Get ahead a work, get a coach
Coaches in the office are becoming more common
Bill Clinton had a coach, Oprah Winfrey used one to help her get to the top of her career and, of course, top sports stars have them.
But the chances are you might have one, too, as according to a recent study by the Institute of Leadership and Management (ILM), coaches in the office are becoming almost common place.
In the survey of 250 UK companies, 80% said they were using or had used coaching, and another 9% were planning to do so.
"We were surprised that it was so widespread," says David Pardey, of ILM, "particularly because we did the survey in the middle of a recession."
A 2009 study by the Chartered Institute of Personnel Development confirmed that even during the economic downturn coaching remained buoyant; 7 out 10 companies surveyed reported increasing or maintaining their commitment to coaching.
According to Pardey, coaching is a tool that enables people to perform to their full capability.
"It's the difference between knowing how to do something and actually doing it in practice," he says.
"So from an organizational point of view it can maximize your potential and take you from average to excellent. If everyone in the company were performing as the best person, the difference would be extraordinary."
For individuals like David Fitzgerald, executive vice president and partner at CB Richard Ellis New England, coaching elevates his game.
"I like to win, and coaching helps me to win even more," he says.
Coaching has been finding favor among companies for over a decade, according to Ginger Jenks, an executive coach, founder and president of Magellan Enterprises in Colorado.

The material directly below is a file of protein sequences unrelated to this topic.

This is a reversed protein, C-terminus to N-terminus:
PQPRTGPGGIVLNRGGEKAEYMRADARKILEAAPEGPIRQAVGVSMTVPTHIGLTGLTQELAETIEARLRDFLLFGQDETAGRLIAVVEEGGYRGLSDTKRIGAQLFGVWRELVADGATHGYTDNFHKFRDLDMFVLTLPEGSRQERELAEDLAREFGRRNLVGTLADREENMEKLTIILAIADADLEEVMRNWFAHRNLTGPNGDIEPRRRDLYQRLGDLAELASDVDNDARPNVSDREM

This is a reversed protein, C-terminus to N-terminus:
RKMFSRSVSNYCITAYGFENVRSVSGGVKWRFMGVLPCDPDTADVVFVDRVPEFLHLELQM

"Five years ago, coaching was in about 75 countries, now it is in about 110," says Jenks who is certified with the International Coach Federation, where she has also served on the board.
Jenks believes that coaching is going where music and sports have always been.
"If you want to get to the top, you need a coach. In the past, I was a leader's secret weapon. Now, a coach is accepted as a must-have for people in the top of their field," says Jenks.
The reason for its growing popularity could be its win-win effect. The ILM study found that 95% of companies who used coaching said it has benefited the individual as well as the organization.
There are a couple of hitches, however. One is assuring that a coach is fully qualified and a current lack of standardization means anyone can call themselves a coach. The second is cost. Coaching is not inexpensive, but that is a fact experts believe is pushing another growing trend in the industry; companies training and keeping their own coaches on staff.
"This is where we are seeing the real growth happening in terms of business coaching," says Suzanna Prout, managing director of Xenonex Limited, an executive coaching and leadership development company.
Pardey agrees: "If you train people, it will pay off year after year, and then you have people working continuously to help others perform better. It will be a significant feature of successful organizations."
That is what happened at Doncaster College in the UK, where principal and CEO George Trow, says coaching and management development has transformed the school from a poorly functioning one to a success story.
"When I came here, the college had had seven principals in five years," says Trow, adding that both the student and financial performance of the school were inadequate.
To turn things around, Trow put 70 managers through a coaching program and trained ten internal managers as coaches. He wanted to install a coaching culture and this made the program financially sustainable.
Almost three years after the introduction of the coaching program, Trow says the student success rate has increased dramatically and the school is in a healthy financial state.
"What has happened is that we are seeing a more effective performance from people, better conflict resolution, better communication, and we have been able to deal with a lot of thorny issues that had been parked for a while," he says.
According to Prout, what coaching does is help show "an organization's blind spots."
"It is about having that discipline to be asking yourself the tough, challenging and open questions that people often have a tough time asking themselves," she says.
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